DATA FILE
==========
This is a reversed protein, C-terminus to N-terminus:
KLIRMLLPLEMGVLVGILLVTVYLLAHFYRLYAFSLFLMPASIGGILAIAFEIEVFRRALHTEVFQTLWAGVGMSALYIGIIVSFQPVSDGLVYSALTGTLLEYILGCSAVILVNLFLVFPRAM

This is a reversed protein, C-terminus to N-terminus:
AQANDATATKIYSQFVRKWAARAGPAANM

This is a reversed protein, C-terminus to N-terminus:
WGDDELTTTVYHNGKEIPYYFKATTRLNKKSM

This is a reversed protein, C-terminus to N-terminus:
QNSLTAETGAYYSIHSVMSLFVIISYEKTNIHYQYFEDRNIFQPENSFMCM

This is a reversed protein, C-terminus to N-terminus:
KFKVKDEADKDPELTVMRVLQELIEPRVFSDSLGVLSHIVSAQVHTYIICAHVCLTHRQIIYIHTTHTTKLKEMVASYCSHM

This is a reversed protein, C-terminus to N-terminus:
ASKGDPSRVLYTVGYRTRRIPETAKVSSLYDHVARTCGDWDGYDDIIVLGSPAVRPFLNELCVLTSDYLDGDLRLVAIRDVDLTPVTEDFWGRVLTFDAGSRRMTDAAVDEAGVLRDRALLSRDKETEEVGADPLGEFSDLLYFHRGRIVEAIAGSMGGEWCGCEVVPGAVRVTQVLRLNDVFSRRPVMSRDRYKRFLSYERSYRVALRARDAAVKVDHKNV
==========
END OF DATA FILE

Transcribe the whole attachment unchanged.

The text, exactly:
This is a reversed protein, C-terminus to N-terminus:
KLIRMLLPLEMGVLVGILLVTVYLLAHFYRLYAFSLFLMPASIGGILAIAFEIEVFRRALHTEVFQTLWAGVGMSALYIGIIVSFQPVSDGLVYSALTGTLLEYILGCSAVILVNLFLVFPRAM

This is a reversed protein, C-terminus to N-terminus:
AQANDATATKIYSQFVRKWAARAGPAANM

This is a reversed protein, C-terminus to N-terminus:
WGDDELTTTVYHNGKEIPYYFKATTRLNKKSM

This is a reversed protein, C-terminus to N-terminus:
QNSLTAETGAYYSIHSVMSLFVIISYEKTNIHYQYFEDRNIFQPENSFMCM

This is a reversed protein, C-terminus to N-terminus:
KFKVKDEADKDPELTVMRVLQELIEPRVFSDSLGVLSHIVSAQVHTYIICAHVCLTHRQIIYIHTTHTTKLKEMVASYCSHM

This is a reversed protein, C-terminus to N-terminus:
ASKGDPSRVLYTVGYRTRRIPETAKVSSLYDHVARTCGDWDGYDDIIVLGSPAVRPFLNELCVLTSDYLDGDLRLVAIRDVDLTPVTEDFWGRVLTFDAGSRRMTDAAVDEAGVLRDRALLSRDKETEEVGADPLGEFSDLLYFHRGRIVEAIAGSMGGEWCGCEVVPGAVRVTQVLRLNDVFSRRPVMSRDRYKRFLSYERSYRVALRARDAAVKVDHKNV